Popular Science Monthly/Volume 46/December 1894/Helmholtz's Tribute to Heinrich Hertz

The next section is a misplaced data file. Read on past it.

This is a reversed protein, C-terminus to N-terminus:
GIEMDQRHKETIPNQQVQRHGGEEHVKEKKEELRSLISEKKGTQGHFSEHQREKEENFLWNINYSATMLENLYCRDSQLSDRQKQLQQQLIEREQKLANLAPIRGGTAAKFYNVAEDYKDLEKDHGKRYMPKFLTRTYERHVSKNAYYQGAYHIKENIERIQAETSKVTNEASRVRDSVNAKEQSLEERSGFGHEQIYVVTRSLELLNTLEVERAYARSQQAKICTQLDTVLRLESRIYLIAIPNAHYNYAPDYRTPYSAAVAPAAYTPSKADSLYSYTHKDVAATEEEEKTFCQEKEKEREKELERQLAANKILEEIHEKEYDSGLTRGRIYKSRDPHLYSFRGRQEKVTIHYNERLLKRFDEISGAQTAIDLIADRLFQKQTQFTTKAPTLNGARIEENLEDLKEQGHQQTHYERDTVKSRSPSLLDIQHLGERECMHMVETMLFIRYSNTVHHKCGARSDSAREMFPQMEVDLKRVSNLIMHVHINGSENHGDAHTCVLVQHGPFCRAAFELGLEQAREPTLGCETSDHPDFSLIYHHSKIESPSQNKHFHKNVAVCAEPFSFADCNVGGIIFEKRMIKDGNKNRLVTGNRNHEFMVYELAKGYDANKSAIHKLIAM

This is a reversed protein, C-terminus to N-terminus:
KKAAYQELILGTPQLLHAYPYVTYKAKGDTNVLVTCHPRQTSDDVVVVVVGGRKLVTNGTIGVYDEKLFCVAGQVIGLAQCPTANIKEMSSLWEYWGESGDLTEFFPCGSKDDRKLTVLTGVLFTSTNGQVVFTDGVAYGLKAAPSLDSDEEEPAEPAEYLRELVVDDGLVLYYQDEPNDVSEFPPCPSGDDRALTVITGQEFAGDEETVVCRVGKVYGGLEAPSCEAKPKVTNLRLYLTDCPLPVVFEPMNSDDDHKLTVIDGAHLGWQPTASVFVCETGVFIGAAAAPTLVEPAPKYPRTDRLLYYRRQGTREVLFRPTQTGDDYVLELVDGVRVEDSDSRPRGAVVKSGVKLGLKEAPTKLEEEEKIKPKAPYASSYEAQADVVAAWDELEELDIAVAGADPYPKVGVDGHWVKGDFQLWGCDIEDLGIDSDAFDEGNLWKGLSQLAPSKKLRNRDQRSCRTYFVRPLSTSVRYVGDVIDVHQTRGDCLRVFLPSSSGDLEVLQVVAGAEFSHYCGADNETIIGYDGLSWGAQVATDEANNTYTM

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THE preface to the Prinzipien der Mechanik, or Principles of Mechanics, of Heinrich Hertz is a testimonial by Helmholtz, who followed the author so soon in death, to his gifts and his work. Endowed with the rarest gifts of genius and character. Hertz, Helmholtz says, had gathered a fullness of fruits almost beyond anticipation, for the winning of which many of his most accomplished fellow-specialists had toiled in vain. It would have been said in classical times that he fell a victim to the envy of the gods. In him Nature and fortune seem to have favored the development of a mind that united in itself all the talents needed for the solution of the most difficult problems of science; a mind adapted alike to the highest keenness and clearness of logical thinking and to the greatest accuracy in the observation of minute phenomena. He appeared to be destined to disclose to mankind views into many hitherto hidden depths of his nature. I have keenly felt the disappointment of hope caused by his death, for Hertz was the one of my students who entered most fully into my own circle of scientific thoughts and on whom I most confidently relied for their future development. He has by his discoveries secured a permanent fame in science. Not only will his name live through his labors, but his lovely, noble traits of character, his uniform modesty, his glad recognition of the merit of others, the gratitude he felt toward his teacher, will never be forgotten by any who knew him. His only thought was for the truth, which he sought with extreme earnestness and all his might. He was never moved by ambition or self-interest. Even when he had a right to claim discoveries for himself, he was rather inclined to refrain. While usually quiet and taciturn, he could take an animated part in the social circle of his friends, and enliven the conversation by many a pertinent word. He never had a personal adversary, but he could on occasion utter a sharp judgment upon slovenly work or notoriety-seeking efforts that gave themselves out for science. How fully his thoughts embraced the widest views of science is illustrated in this book, the last monument of his earthly effort, in which he has sought to give a consecutive presentation of a system of mechanics consistent in itself, and to deduce all the special laws of that science from a single principle. Great difficulties are indeed still to be overcome in the effort to explain single sections of physics from the principles developed by Hertz. But as a whole his treatise must interest in the highest degree every reader who can enjoy a consistent system of dynamics presented in the most complete and comprehensive mathematical setting.